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With $55 million more, Grand Rounds aims to make health care more efficient

Owen Tripp is sitting in my Midtown Manhattan office and patiently listening to me ramble on about how difficult—no, analog—it is to see my local dentist, which last month involved a phone call, an in-person visit, a “clipboard from hell” (as he calls it), and a snail-mail invoice received weeks later.

My gripe: It’s a digital world, baby. So why am I writing using a ballpoint pen to write my credit card number, email address, and other digital information on a piece of—gasp—paper?

Tripp, CEO of a San Francisco health technology company called Grand Rounds, is nodding. He’s clearly heard this tune before. But it doesn’t stop him from joining the chorus.

“I mean, we’ve all had this experience, right? I know I told you all this stuff the last time I was here. I know you took a photocopy of my insurance card the last time I was here. Why am I even carrying this thing around with me anymore? Grand Rounds does all of that work. It’s not the end goal; it just increases the likelihood that people will use us. The end goal is you in the office with the best doctor that will accept your insurance in your local area. And they’re the best based on what we know about them—seven billion data points associated with clinical outcomes. We are giving you the expertise and the depth to say, ‘We got your back. We’re going to vouch for this guy.'”

Tripp calls it a “quality algorithm,” and it’s the core of what makes Grand Rounds tick. The service, spearheaded by a mobile application of the same name, is targeted at corporations that want to put a clamp on escalating healthcare costs and take advantage of the landscape afforded by the 2010 Affordable Care Act. It’s also accessible to individuals not covered by corporate healthcare plans.

Grand Rounds launched in 2011 as a way for someone to get a second (or third, or fourth) opinion on serious medical situations. Co-founder Lawrence “Rusty” Hofmann, chief of interventional radiology at the Stanford University Medical Center, was driven to launch such a service after his young son survived a harrowing medical journey aided by his father’s extensive industry relationships. Today, Grand Rounds has expanded upon its mission to essentially pair any patient with the most effective and appropriate physician nearby, with the promise that doing so will result in less doctor-shopping and fewer follow-up visits and, therefore, lower related costs.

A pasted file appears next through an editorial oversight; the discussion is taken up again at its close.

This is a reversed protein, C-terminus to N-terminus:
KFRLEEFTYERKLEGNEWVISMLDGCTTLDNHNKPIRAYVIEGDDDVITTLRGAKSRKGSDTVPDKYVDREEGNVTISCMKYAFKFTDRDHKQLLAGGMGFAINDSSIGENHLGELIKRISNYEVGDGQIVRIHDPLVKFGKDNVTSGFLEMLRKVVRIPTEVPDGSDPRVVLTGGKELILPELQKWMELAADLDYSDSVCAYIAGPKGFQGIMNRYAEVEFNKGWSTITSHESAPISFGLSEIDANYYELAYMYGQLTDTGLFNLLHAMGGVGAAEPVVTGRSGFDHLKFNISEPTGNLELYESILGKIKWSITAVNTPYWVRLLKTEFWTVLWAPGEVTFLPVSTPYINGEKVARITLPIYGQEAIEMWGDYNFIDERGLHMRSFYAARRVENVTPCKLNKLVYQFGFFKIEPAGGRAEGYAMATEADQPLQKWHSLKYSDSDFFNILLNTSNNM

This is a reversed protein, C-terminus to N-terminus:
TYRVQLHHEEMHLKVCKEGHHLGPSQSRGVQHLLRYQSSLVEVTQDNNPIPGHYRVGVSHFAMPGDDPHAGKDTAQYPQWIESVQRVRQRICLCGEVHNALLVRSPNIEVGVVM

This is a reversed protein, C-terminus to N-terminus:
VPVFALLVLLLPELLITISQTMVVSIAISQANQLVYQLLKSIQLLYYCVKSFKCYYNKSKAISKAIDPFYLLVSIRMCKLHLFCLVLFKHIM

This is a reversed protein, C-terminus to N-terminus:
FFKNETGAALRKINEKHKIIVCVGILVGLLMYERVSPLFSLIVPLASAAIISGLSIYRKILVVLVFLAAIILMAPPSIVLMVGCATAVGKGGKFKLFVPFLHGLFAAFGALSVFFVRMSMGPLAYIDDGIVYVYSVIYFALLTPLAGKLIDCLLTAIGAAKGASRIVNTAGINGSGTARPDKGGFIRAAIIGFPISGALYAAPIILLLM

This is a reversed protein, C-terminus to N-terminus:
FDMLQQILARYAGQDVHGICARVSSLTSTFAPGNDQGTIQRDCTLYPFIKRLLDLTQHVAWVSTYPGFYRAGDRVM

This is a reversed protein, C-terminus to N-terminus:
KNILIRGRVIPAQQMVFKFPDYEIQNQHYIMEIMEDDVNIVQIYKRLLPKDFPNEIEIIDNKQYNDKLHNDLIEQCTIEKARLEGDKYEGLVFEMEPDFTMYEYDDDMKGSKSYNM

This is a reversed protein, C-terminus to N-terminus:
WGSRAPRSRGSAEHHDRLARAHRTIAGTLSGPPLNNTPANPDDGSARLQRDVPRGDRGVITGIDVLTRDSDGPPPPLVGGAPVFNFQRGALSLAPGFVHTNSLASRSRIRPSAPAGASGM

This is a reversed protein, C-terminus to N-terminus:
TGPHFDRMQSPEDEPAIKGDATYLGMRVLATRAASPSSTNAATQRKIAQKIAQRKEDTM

On Thursday, Grand Rounds announced that it raised a third round of funding, totaling $55 million, from “a new global mutual fund investor”—BlackRock, sources tell Fortune—alongside Venrock, Greylock, Harrison Metal, and Lyra Health CEO David Ebersman. The sum brings Grand Rounds’ total financing to $106 million.

“Today, patients go to Yelp or Angie’s List or pick a doctor based on a provider list—throw a dart against a wall,” Tripp says. “Their primary doctor might refer them. But even there that’s a pretty impoverished referral network because primary-care doctors, my father included, may know 100 or 200 doctors. That’s actually not enough to even cover the basic Western subspecialties. There are 260 subspecialties. Even if you know a ton of doctors, you’re not touching them all. So there are problems in the fragmentation in how people do this today.”

The efficiencies Tripp shares are compelling. Twenty to 25% lower complication rates. Hospital stays that last half as long as the average and 50% less time away from work. And three times as much return on investment in terms of medical costs—music to the ears of CFOs worldwide facing a more than 10% increase in corporate health care costs for the third year in a row, according to consulting firm Aon Hewitt. (Average costs of company-sponsored plans in North America are expected to rise 6.5% this year, down two percentage points from last year because of increased coverage under the ACA. Still, that’s $10,000 to $12,000 per person, five times as much as Canada or the U.K.)

And the company’s data scientists are learning interesting things about American physicians along the way—for one, that low-ranked doctors were more likely to prescribe medication in response to a problem rather than do the harder work trying to address the underlying issue.

Grand Rounds is focused primarily on picking up more customers in the more than 120 countries in which it operates to stay ahead of its competition, which includes 2nd.MD, Accolade, Best Doctors, Doctor on Demand, and Teledoc. It’s also focused on beating back the age-old notion that more healthcare is better—a strategy long employed by some of the world’s largest health companies. Tripp says Grand Rounds serves several Fortune 500 companies, though he declined to name names. The hunger is there to fight escalating costs, he says.

“Corporate America is massively undergunned in this fight,” Tripp says. “They don’t have the analytics. They don’t have the teams. They don’t have the trade groups teaching them how to do this stuff better. And worse still, they have been asked to do more with less—the boss wants a 4% trend and you’ve got to keep everyone happy. We’ve got to figure out a way to cut back on the administrative costs and things that are not producing outcomes. When people need to use a healthcare resource, they need to use it well.”

With additional reporting by Dan Primack.

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